Kessler Second Shooter Test
So this is my Kessler Second Shooter test, done just minutes after I received the box. A little background...I had been reading about the Second Shooter since the product was announced. I was intrigued by the idea of it...a small motion control system that doesn't require any programming, can be set up in minutes, and can basically function as a, well, second shooter on interviews. It can also serve double duty as a timelapse system. I waited for the first batch to go out and have since read some good reviews. So when I learned they were releasing the second batch, I was one of the first to buy it. I got the 3-axis version, so I could pan/tilt/slide when doing interviews from a second camera position. I realized in hind sight that I could have also really used it on a broll shoot I did yesterday where I painstakingly did moves on artwork hanging in a customer's home. 2 out of three of my "hand" moves were busts, and this would have allowed me to set up a move and nail it the first time...plus I would have been better able to solely focus on the focus, which is tricky when you're using a 100mm macro and other close focus lensing. Anyway, I digress.
I just received mine yesterday, and literally 20 minutes after opening the box I was up and running. Seriously. Not complicated at all. I wanted to do some quick tests, much to the admonishment of my wife who was just about ready to have us sit down for dinner. So I decided to shoot dinner. I apologize in advance of the poor subject matter. But it ended up being a good test.
Here's the setup (took like 20 minutes to unpack and get to this point). It takes 3 network cables...one for each function (pan/tilt/slide, provided). I have the Philip Bloom slider, and they provided the proper motor mount. That was really easy to use.
I powered up the controller and was immediately comfortable with the menu and options. I quickly found myself doing manual moves back and forth on the track.
I did think the sound of the motor was a little loud, but I decided to press on thinking that I would never be moving down the slider at such break neck speed. After adjusting the speed to a much lower percentage (rpm), it was indeed quieter, but there was still a whirring sound that I thought might be picked up on mics that were in a near proximity. Then I remembered that they send a "high torque" gear. So I switched the standard one out with that one, and that did the trick (that's the one pictured). Essentially, it's able to spin at a lower rpm while still accomplishing the same slider speed. Noise problem solved.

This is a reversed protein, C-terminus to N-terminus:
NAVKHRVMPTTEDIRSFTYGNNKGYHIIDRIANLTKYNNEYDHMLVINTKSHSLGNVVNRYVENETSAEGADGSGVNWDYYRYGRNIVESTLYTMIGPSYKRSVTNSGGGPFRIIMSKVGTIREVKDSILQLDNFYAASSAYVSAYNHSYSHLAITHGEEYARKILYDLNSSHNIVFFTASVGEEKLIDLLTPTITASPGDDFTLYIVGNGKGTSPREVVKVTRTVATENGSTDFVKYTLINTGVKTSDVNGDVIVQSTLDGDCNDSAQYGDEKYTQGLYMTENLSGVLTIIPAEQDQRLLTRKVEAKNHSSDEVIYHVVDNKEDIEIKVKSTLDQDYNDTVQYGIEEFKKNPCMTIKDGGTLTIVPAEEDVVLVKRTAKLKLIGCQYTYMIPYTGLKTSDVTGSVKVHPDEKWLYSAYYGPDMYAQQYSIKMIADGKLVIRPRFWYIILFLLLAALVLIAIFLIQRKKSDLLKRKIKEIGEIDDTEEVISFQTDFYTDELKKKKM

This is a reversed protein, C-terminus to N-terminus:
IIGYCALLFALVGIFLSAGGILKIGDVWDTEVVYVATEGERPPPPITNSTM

Video moves were easy to set up and loop. Once you figure out the ramp percentages, it's pretty easy to decide what to do for your shot. I chose 1 minute and 10 seconds on the move, with a 20% ramp up/down. Here's the one I did while we ate. I apologize for the artsy B&W, but I forgot to turn off AWB on the 5D and that was even uglier.
And here's the timlapse using the same move, but with an 8 minute or so duration of 1 sec shutters, every 3 seconds. Or something like that. ;) Like another reviewer said, I wish the timelapse function allowed you to not have to do so much math. But then again, half of the fun is trying to figure that stuff out. I was happy that they included a trigger cable for my 5D Mark III for this function.
All in all, I couldn't be happier with the price/features of the Kessler Second Shooter, and how easy it was to setup and use. I'll give it a proper video test next week when I'm scheduled to do a two camera interview. Two thumbs up so far! As my wife said, "You're like a kid in a candy store with this stuff".
Interesting. Thanks. But I wonder if the noise of teh system is OK specially for shooting concerts for example. Do you have a small video-sample of the running second shooter - maybe in a more faster mode? - I don't find anything in the web. Thanks in advance.
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